Mavs point guard Deron Williams was featured today on the National Basketball Players Association’s site for his involvement in April’s National Autism Awareness Month.

Williams has been involved in the month’s efforts for years now, including hosting an Autism Awareness Night at American Airlines Center earlier this month. Click here to read the full story.

Prominently featured in the article is Williams’ six-year-old son, D.J., who was diagnosed with autism when he was 18 months old. Deron and his wife Amy adopted D.J., in addition to raising their three other children: Deron Jr., Daija, and Denae.

The article begins with a heartwarming story about Deron watching Game 4 of the playoffs with D.J. in the locker room. Deron had suffered a setback just moments before, forcing him to exit the game and, ultimately, ending his season. Dejected, he sat in the locker room.

According to the story:

But a special guest and surprise moment, behind closed doors and away from the cameras, gave Williams the best distraction he needed in his state of dejection.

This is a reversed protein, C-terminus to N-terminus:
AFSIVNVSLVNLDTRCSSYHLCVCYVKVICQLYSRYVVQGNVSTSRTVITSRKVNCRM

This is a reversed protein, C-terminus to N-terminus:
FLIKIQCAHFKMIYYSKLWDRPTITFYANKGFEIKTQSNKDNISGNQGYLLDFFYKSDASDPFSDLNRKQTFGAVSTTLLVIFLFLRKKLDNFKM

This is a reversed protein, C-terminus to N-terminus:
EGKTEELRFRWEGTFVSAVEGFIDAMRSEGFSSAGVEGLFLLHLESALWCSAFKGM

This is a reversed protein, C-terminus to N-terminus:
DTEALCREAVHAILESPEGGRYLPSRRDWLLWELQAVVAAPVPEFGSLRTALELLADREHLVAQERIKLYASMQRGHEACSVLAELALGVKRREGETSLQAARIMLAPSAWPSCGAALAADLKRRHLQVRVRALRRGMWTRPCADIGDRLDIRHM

His wife, Amy, who was in attendance in Dallas, brought their six-year-old son named D.J., who has autism, to the locker room so he could watch the game with his father. It was a rare occurrence, and Williams was in awe that D.J. knew every player as he cheered for each one. D.J. also read off every player’s name when he walked by each of their lockers, like ‘That’s Wes Matthews! He’s iron man!”

The article’s author, Jared Zwerling, reports D.J. is now doing much better in school and doesn’t even need to visit doctors anymore. That’s terrific news.

Aside from his involvement with National Autism Awareness Month and the organization Autism Speaks, Williams’ own foundation, The Point of Hope, is heavily involved in raising awareness and funds for those affected by autism. He’s hosted a “Dodge Barrage” fundraiser and tournament in years past, and Zwerling reports the event will take place in Dallas this September. This year he’s also considering adding an art show, having developed an interest in pop, abstract, and figurative art while living in New York City.

Williams’ and his team’s season might have ended earlier than they’d hoped, but members of this organization continue to be a tremendously positive influence in the community, and Williams is certainly no exception.

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